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What ingredients should I have on hand to make your recipes?
It’s difficult to give a short list, as every healthy dessert recipe is different. I try to keep my recipes as simple as possible (i.e. no hard-to-find flours or other obscure ingredients you likely don’t have on hand). Some items called for in many of the healthy dessert recipes: baking powder, baking soda, salt, cocoa powder, rolled oats, flour (Although the recipes often call for spelt flour, most also list an option for all-purpose or gluten-free all-purpose flour), milk of choice (such as almond milk or coconut milk), coconut butter, pitted dates, sugar or maple syrup or stevia, applesauce, and peanut butter (or an allergy-friendly alternative).
What recipe would you recommend to serve to people who don’t like “healthy” food?
Without question, I’d recommend the Deep Dish Cookie Pie.
hundreds thousands of emails, facebook messages, comments, and tweets from people who’ve had success bringing this recipe to parties. The Cookie Dough Dip, Fudge Babies, and Chocolate Bar Pie are also good options for so-called “normal” eaters.
Do you have any gluten-free or allergy-friendly recipes?
Definitely! See the following page: Special Diet Recipes.
Also, all of the recipes are vegan, which means they are free of meat, milk, eggs, and other animal products. Many of the recipes are sugar-free or have a sugar-free option.
How are these recipes healthy? And why do you even include sugar and white flour as options?
Without a doubt, the chocolate recipes on this site are healthier than their traditional counterparts (much lower in sugar and cholesterol, and almost always higher in fiber and vitamins). Thanks to the employment of high-quality and nutritious ingredients, many of these recipes are not only healthier, they are downright good for you!
Just because these healthy desserts are high in fiber, protein, essential vitamins and minerals does not mean you should eat them with reckless abandon, but the same can be said for any food. Did you know that too much broccoli can inhibit proper thyroid function? It’s true! Everything in moderation. And yes, the desserts won’t be as healthy if you use the options for all-purpose flour and refined sugar; I’ve included these options because they are still healthier than traditional desserts loaded with sugar and unhealthy fats. If you’re not ready to completely change the way you cook, trying these recipes even with the white flour and sugar is a good compromise or starting point.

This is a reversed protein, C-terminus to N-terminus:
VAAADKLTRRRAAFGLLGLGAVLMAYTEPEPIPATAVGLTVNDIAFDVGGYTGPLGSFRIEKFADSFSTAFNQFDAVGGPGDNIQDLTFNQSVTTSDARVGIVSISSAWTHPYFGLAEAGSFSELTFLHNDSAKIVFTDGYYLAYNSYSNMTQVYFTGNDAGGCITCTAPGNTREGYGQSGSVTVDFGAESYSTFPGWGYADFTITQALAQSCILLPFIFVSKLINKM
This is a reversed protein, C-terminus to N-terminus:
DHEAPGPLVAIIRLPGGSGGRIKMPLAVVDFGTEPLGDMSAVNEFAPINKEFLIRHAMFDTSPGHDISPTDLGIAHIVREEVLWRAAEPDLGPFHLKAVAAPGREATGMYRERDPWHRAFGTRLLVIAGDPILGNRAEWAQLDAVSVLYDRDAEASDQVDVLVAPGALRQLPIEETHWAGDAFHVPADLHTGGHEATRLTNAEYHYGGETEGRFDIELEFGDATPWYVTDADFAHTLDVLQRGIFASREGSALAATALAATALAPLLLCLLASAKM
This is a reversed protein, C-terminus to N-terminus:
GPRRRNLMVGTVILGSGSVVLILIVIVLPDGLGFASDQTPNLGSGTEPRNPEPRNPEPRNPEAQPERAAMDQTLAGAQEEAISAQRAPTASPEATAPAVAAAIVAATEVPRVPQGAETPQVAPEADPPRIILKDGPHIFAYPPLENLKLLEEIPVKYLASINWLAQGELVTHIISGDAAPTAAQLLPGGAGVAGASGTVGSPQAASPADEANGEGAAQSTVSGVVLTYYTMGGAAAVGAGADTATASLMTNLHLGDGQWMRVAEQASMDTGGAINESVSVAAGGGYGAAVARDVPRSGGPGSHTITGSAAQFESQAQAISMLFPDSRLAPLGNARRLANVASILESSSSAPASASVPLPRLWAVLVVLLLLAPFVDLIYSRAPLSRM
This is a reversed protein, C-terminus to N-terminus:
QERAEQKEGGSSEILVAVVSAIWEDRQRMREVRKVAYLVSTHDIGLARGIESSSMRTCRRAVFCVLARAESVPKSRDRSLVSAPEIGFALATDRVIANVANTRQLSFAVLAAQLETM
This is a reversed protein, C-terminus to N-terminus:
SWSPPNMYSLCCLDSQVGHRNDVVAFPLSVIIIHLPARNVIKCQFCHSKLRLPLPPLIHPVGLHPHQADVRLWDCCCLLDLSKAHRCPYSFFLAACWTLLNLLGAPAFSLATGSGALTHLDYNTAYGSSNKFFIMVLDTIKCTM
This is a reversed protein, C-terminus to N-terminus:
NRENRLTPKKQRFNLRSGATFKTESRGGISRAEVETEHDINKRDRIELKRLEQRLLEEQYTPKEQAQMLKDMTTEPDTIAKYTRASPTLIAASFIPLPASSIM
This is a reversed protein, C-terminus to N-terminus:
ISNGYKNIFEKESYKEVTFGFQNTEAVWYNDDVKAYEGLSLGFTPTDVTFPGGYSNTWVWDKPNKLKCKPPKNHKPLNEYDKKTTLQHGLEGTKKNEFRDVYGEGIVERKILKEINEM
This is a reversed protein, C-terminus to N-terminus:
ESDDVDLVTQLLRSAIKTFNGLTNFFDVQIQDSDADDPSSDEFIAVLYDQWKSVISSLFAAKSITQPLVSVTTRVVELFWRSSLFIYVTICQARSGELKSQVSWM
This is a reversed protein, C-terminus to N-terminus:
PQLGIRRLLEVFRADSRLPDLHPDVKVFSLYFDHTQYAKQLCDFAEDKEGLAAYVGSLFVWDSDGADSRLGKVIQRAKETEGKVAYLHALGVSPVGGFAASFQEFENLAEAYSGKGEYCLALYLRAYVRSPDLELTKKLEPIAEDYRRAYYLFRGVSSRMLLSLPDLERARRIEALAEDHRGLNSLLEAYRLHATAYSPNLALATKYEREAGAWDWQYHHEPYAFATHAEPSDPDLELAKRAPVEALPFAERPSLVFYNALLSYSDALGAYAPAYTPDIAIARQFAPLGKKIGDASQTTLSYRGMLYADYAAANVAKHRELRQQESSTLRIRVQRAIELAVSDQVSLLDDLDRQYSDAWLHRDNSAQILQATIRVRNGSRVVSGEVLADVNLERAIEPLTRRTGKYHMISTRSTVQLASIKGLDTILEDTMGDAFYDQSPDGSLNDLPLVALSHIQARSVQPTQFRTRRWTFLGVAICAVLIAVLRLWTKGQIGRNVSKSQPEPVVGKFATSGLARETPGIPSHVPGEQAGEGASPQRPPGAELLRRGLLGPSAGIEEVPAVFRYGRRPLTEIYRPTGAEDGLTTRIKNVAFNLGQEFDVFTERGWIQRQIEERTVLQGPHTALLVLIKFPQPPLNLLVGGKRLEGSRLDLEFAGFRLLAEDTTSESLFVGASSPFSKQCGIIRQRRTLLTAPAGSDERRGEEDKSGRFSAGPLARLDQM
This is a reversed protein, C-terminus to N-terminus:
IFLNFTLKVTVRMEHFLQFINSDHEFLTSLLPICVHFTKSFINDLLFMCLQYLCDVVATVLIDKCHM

What food processor do you recommend?
I own a Cuisinart 7-cup food processor, and it’s one of the most-used gadgets in my kitchen. The price may seem steep, but mine is at least ten years old and still works as if it were new. If your budget allows, a Vita-Mix is also nice, especially for making ice cream almost instantly. But if you only have room for one, get a good food processor. I highly recommend it over a blender for recipes such as the Black Bean Brownies.
Do chocolate chips contain dairy?
I used to think vegans couldn’t eat chocolate. Thank goodness this isn’t true! There are many brands of vegan chocolate chips, bars, and other chocolate desserts on the market today. (I try to stick to fair-trade brands only.) Companies with vegan chocolate options include: Endangered Species, Sweet Riot, Gnosis, Love Street, Enjoy Life, Taza, Whole Foods brand, Sunspire, some generic brands, Divvies, etc. They even make vegan mini chocolate chips now, and you can find vegan white chocolate online. Or, sometimes I even make my own Sugar-Free Chocolate Chips.
How do you justify spending so much for expensive food products?
In the long-run, you will save money by splurging for quality ingredients over processed junk. Sure, something like a Big Mac only costs a buck. But do you know how much triple bypass surgery costs? I can guarantee it’s more than a bag of chia seeds! Also, one consumes a Big Mac (or a candy bar, etc.) in a single sitting. With something like coconut butter, a little goes a very long way. And I save money in other areas of my life. I don’t buy designer handbags, I paint my own nails, and I rarely go to the movies, and I don’t drop $80 on one steak dinner.
As for organic, I buy certain items organic if I see them (such as peaches and peppers). But I don’t usually worry about non-“dirty dozen” items. I also always buy conventional broccoli, because the organic is often buggy, which grosses me out. I know ingesting pesticides is worse than eating bugs… but at least you can’t see the pesticides!